Dating and Domestic Violence
Definitions and Terms
If you or someone you know is in immediate danger, call 911 or UNTHSC Police at 817-735-2600.
Dating violence is violence committed by a person who is or has been in a social relationship of a romantic or intimate nature with the complainant; and where the existence of such a relationship shall be determined based on consideration of the length of the relationship, the type of relationship, and the frequency of interaction between the persons involved in the relationship.
Domestic violence includes a felony or misdemeanor crime of violence committed by a current or former spouse or intimate partner of the complainant; by a person with whom the complainant shares a child in common; by a person who is cohabitating with or has cohabitated with complainant as a spouse or intimate partner; by a person similarly situated to a spouse of a complaint under the domestic or family violence laws of the jurisdiction in which the crime of violence occurred; or by any other person against an adult or youth complainant who is protected from that person’s acts under the domestic or family violence laws of the jurisdiction in which the crime of violence occurred.
Red Flags and Warning Signs
- Any type of force during an argument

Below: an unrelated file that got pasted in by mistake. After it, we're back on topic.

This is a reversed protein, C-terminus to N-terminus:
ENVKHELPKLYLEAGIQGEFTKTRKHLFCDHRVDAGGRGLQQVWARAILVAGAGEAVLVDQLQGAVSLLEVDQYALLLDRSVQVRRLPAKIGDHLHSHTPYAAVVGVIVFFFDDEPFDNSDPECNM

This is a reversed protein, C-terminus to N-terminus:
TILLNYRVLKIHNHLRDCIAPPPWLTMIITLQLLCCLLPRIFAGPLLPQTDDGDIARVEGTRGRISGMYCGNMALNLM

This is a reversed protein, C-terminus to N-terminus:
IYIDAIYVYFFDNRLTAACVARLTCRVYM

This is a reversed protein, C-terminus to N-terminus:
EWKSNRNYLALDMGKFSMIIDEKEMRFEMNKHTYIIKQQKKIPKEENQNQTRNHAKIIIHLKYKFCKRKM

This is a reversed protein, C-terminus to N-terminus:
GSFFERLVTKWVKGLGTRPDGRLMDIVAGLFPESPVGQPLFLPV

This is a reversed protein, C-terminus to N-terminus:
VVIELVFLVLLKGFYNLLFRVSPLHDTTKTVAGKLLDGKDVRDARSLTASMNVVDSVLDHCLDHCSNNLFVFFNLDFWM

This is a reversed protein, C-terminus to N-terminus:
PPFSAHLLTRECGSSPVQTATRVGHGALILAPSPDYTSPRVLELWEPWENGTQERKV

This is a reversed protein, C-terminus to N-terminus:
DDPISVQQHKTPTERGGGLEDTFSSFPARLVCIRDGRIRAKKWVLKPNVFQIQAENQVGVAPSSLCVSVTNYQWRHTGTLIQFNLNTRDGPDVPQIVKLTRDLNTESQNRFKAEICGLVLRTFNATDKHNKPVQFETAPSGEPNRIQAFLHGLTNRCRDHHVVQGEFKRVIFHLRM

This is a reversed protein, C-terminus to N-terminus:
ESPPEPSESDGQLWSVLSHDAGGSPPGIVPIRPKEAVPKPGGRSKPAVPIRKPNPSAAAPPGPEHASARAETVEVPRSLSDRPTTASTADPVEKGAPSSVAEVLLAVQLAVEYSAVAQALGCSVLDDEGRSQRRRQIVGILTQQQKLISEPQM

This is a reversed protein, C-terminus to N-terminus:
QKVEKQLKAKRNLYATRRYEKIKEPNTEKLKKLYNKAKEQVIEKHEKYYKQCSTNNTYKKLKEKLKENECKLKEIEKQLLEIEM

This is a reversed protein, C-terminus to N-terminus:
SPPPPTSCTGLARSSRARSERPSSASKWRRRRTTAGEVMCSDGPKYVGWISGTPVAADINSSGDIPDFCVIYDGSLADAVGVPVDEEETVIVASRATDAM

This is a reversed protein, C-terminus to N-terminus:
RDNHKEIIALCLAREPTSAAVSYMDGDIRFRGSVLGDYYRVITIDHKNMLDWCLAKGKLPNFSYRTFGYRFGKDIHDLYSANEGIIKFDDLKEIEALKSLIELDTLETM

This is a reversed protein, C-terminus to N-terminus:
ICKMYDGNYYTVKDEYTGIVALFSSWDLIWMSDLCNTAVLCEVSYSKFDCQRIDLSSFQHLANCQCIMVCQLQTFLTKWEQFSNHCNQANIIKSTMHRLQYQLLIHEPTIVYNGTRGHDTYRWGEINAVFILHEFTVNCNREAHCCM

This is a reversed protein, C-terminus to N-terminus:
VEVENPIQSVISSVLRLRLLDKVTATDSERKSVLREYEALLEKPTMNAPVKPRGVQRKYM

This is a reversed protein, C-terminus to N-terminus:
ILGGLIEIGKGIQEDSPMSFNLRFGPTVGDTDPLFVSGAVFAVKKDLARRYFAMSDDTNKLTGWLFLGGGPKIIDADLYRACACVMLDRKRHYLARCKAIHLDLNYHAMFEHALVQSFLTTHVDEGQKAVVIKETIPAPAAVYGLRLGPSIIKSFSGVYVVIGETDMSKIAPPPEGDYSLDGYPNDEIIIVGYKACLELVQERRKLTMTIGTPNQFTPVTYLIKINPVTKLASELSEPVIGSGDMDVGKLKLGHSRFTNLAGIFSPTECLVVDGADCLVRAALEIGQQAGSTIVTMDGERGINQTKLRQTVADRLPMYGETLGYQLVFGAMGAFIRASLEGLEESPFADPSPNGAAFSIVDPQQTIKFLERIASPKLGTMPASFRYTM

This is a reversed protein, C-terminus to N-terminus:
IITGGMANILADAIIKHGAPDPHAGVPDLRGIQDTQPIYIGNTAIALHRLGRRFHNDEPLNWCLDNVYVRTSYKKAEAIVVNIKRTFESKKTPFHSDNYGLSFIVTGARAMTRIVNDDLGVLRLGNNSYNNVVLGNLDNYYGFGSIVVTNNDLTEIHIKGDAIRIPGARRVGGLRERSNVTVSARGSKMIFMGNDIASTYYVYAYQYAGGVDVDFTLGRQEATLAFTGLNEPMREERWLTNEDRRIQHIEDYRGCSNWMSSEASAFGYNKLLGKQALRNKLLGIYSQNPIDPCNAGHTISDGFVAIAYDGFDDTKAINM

- Blames others for their own feelings
- Breaking or striking objects
- Controlling behavior
- Past episodes of dating/domestic violence
- Threats of violence
- Verbal abuse
How can you help a friend who is in an abusive relationship?
- Acknowledge that the individual is in a difficult and scary situation. Let the person know that she/he is not alone.
- Support, listen, and be available. Remember that it may be difficult for the individual to talkabout theabuse.
- Be nonjudgmental and respect the individual’s decisions. There are many reasons why she/he may stay in an abusive relationship. Do not criticize the persons choice to stay.
- Show you are concerned. Describe what you see is going on and that you want to help. Let the person know that she/he deserves a healthy, non-violent relationship.
- If the individual breaks up with the abuser, continue to be supportive. She/he may feel sad or lonely and be tempted to return to the abuser.
- Encourage the individual to talk with professionals who can offer support.
Preventing Dating and Domestic Violence
The Prevalence of Dating and Domestic Violence
- More than 1 in 3 women (35.6%) and more than 1 in 4 men (28.5%) in the United States have experienced rape, physical violence, and/or stalking by an intimate partner in their lifetime.
- 1 in 4 women (24.3%) and 1 in 7 men (13.8%) ages 18 and older in the United States have been the victim of severe physical violence by an intimate partner in their lifetime.
- Nearly half of all women and men in the United States have experienced psychological aggression by an intimate partner in their lifetime (48.4% and 48.8%, respectively).
If you or someone you know is impacted by dating or domestic violence, get help now.
This page was last modified on March 7, 2018